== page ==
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This article in JEQ

  1. Vol. 9 No. 4, p. 673-677
    Received: Feb 22, 1980

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Effect of Sewage Effluent on Microbial Activities and Coliform Populations of Pahokee Muck1

  1. Robert L. Tate III and
  2. Richard E. Terry2



To determine the effect of amendment with sewage effluent on microbiological properties of organic soils, dehydrogenase, carbon metabolism by the microbial community, and coliform survival were examined in field plots of Pahokee muck (a Lithic Medisaprist). Test plots were amended at weekly intervals with sewage effluent at a rate of 5 cm/week. Control plots received water at comparable rates or were unamended. Dehydrogenase activities were increased approximately twofold in the sewage and water amended soils over levels detected in the unamended soil. No significant variation, in bacterial populations was detected due to any treatment. Carbon metabolism in sewage and water amended soils was nearly equivalent and both activities were generally greater than those measured in unamended soils. These data indicate that the increased microbial activity in sewage-amended plots resulted from augmented soil moisture and not the added nutrients of the sewage.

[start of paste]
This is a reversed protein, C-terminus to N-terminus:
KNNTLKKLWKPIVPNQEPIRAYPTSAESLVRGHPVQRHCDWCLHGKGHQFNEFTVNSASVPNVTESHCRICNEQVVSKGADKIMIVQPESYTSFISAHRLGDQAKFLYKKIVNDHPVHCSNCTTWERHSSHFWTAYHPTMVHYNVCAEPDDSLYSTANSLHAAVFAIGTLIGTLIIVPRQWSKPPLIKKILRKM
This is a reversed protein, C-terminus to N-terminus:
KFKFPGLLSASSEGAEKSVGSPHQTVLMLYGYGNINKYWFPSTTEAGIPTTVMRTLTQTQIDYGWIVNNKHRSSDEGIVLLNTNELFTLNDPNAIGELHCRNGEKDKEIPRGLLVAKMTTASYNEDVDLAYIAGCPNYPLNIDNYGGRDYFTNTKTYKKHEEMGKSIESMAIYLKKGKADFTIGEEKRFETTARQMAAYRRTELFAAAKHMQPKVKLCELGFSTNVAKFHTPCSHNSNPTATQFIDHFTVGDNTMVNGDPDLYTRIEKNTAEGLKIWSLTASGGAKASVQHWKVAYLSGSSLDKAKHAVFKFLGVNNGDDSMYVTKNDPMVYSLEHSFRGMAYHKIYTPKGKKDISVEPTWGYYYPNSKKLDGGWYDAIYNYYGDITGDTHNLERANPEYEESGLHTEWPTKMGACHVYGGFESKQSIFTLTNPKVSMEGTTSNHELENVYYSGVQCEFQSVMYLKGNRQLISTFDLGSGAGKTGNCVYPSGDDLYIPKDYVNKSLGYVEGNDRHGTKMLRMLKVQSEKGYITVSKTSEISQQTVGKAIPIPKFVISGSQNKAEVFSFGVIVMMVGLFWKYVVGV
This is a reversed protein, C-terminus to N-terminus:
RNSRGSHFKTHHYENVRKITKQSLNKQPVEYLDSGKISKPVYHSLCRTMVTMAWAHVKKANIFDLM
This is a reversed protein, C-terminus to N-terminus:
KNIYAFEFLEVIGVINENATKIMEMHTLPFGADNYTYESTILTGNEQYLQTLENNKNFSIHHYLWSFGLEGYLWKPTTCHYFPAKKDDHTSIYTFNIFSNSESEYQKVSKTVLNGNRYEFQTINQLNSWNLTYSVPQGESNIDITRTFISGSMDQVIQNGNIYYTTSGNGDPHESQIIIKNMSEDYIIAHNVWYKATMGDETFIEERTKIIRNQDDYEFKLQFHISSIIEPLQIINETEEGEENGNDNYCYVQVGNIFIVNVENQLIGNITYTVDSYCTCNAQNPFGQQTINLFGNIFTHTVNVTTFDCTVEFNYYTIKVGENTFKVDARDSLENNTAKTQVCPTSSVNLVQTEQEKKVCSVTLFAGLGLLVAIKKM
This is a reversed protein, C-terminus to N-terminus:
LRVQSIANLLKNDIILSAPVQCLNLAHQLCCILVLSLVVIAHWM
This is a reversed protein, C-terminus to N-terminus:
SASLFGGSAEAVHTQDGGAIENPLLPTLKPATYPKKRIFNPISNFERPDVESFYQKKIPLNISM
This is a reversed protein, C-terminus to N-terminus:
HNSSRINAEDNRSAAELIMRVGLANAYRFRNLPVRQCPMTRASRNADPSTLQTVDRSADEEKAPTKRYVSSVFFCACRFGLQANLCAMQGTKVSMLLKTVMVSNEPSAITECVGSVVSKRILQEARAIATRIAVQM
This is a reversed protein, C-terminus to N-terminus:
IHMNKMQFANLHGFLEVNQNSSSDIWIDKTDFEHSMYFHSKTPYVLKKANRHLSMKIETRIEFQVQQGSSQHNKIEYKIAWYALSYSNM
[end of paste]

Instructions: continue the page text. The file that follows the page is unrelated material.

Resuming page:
Coliform (fecal and total) populations in the soil declined approximately 90% during the first 2 days following the addition of sewage effluent. Coliforms were detected to a 95-cm depth in soil columns receiving sewage effluent for 22 weeks. These studies indicate that survival of the coliforms is limited in Pahokee muck, but that viable coliforms penetrated throughout the soil profile.

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